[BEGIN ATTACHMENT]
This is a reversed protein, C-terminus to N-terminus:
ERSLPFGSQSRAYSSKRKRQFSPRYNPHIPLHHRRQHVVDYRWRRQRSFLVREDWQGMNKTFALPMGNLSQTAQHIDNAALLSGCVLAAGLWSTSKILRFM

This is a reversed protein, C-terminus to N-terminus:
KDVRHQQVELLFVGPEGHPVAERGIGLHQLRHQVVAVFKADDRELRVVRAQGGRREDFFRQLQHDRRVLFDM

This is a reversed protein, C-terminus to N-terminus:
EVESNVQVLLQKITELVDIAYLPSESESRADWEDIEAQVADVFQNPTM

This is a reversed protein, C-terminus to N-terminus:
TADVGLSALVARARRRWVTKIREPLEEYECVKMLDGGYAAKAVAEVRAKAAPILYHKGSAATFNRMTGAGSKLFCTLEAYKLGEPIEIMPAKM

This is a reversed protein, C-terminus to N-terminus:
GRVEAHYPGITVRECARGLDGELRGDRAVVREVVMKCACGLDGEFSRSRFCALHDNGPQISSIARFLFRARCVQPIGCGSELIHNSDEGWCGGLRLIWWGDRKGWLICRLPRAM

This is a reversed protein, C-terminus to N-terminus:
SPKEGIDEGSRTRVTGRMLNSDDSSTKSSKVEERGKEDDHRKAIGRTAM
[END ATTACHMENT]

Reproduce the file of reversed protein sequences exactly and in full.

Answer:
This is a reversed protein, C-terminus to N-terminus:
ERSLPFGSQSRAYSSKRKRQFSPRYNPHIPLHHRRQHVVDYRWRRQRSFLVREDWQGMNKTFALPMGNLSQTAQHIDNAALLSGCVLAAGLWSTSKILRFM

This is a reversed protein, C-terminus to N-terminus:
KDVRHQQVELLFVGPEGHPVAERGIGLHQLRHQVVAVFKADDRELRVVRAQGGRREDFFRQLQHDRRVLFDM

This is a reversed protein, C-terminus to N-terminus:
EVESNVQVLLQKITELVDIAYLPSESESRADWEDIEAQVADVFQNPTM

This is a reversed protein, C-terminus to N-terminus:
TADVGLSALVARARRRWVTKIREPLEEYECVKMLDGGYAAKAVAEVRAKAAPILYHKGSAATFNRMTGAGSKLFCTLEAYKLGEPIEIMPAKM

This is a reversed protein, C-terminus to N-terminus:
GRVEAHYPGITVRECARGLDGELRGDRAVVREVVMKCACGLDGEFSRSRFCALHDNGPQISSIARFLFRARCVQPIGCGSELIHNSDEGWCGGLRLIWWGDRKGWLICRLPRAM

This is a reversed protein, C-terminus to N-terminus:
SPKEGIDEGSRTRVTGRMLNSDDSSTKSSKVEERGKEDDHRKAIGRTAM